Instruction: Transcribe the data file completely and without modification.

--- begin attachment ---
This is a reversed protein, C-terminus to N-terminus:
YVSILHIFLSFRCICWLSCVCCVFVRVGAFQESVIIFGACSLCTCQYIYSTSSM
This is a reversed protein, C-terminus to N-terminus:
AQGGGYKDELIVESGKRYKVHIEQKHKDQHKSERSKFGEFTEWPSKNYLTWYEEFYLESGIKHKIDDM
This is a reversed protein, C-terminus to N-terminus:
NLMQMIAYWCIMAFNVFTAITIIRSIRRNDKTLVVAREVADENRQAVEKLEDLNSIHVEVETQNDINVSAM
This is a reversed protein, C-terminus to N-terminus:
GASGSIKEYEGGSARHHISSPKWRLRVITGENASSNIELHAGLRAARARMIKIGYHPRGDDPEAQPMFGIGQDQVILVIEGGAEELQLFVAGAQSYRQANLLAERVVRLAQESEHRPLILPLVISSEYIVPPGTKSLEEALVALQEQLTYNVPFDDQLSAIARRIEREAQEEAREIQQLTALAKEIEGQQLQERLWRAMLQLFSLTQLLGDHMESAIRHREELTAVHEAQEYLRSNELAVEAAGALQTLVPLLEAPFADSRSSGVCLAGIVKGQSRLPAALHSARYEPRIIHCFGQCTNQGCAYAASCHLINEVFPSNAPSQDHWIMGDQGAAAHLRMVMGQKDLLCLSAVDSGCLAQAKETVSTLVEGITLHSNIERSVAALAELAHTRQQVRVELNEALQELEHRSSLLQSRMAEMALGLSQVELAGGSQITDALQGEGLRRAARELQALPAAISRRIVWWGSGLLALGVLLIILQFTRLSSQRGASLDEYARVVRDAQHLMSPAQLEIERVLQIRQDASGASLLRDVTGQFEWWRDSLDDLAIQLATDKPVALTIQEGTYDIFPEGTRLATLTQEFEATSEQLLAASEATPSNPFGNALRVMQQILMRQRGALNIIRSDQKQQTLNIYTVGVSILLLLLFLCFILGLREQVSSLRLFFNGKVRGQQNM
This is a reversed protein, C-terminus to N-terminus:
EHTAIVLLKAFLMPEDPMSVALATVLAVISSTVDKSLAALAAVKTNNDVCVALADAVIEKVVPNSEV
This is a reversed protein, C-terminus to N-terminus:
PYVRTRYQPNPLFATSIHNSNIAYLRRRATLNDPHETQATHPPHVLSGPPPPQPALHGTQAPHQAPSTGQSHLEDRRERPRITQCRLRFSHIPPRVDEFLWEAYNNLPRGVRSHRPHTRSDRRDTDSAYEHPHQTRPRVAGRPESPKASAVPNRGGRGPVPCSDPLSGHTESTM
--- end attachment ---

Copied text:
This is a reversed protein, C-terminus to N-terminus:
YVSILHIFLSFRCICWLSCVCCVFVRVGAFQESVIIFGACSLCTCQYIYSTSSM
This is a reversed protein, C-terminus to N-terminus:
AQGGGYKDELIVESGKRYKVHIEQKHKDQHKSERSKFGEFTEWPSKNYLTWYEEFYLESGIKHKIDDM
This is a reversed protein, C-terminus to N-terminus:
NLMQMIAYWCIMAFNVFTAITIIRSIRRNDKTLVVAREVADENRQAVEKLEDLNSIHVEVETQNDINVSAM
This is a reversed protein, C-terminus to N-terminus:
GASGSIKEYEGGSARHHISSPKWRLRVITGENASSNIELHAGLRAARARMIKIGYHPRGDDPEAQPMFGIGQDQVILVIEGGAEELQLFVAGAQSYRQANLLAERVVRLAQESEHRPLILPLVISSEYIVPPGTKSLEEALVALQEQLTYNVPFDDQLSAIARRIEREAQEEAREIQQLTALAKEIEGQQLQERLWRAMLQLFSLTQLLGDHMESAIRHREELTAVHEAQEYLRSNELAVEAAGALQTLVPLLEAPFADSRSSGVCLAGIVKGQSRLPAALHSARYEPRIIHCFGQCTNQGCAYAASCHLINEVFPSNAPSQDHWIMGDQGAAAHLRMVMGQKDLLCLSAVDSGCLAQAKETVSTLVEGITLHSNIERSVAALAELAHTRQQVRVELNEALQELEHRSSLLQSRMAEMALGLSQVELAGGSQITDALQGEGLRRAARELQALPAAISRRIVWWGSGLLALGVLLIILQFTRLSSQRGASLDEYARVVRDAQHLMSPAQLEIERVLQIRQDASGASLLRDVTGQFEWWRDSLDDLAIQLATDKPVALTIQEGTYDIFPEGTRLATLTQEFEATSEQLLAASEATPSNPFGNALRVMQQILMRQRGALNIIRSDQKQQTLNIYTVGVSILLLLLFLCFILGLREQVSSLRLFFNGKVRGQQNM
This is a reversed protein, C-terminus to N-terminus:
EHTAIVLLKAFLMPEDPMSVALATVLAVISSTVDKSLAALAAVKTNNDVCVALADAVIEKVVPNSEV
This is a reversed protein, C-terminus to N-terminus:
PYVRTRYQPNPLFATSIHNSNIAYLRRRATLNDPHETQATHPPHVLSGPPPPQPALHGTQAPHQAPSTGQSHLEDRRERPRITQCRLRFSHIPPRVDEFLWEAYNNLPRGVRSHRPHTRSDRRDTDSAYEHPHQTRPRVAGRPESPKASAVPNRGGRGPVPCSDPLSGHTESTM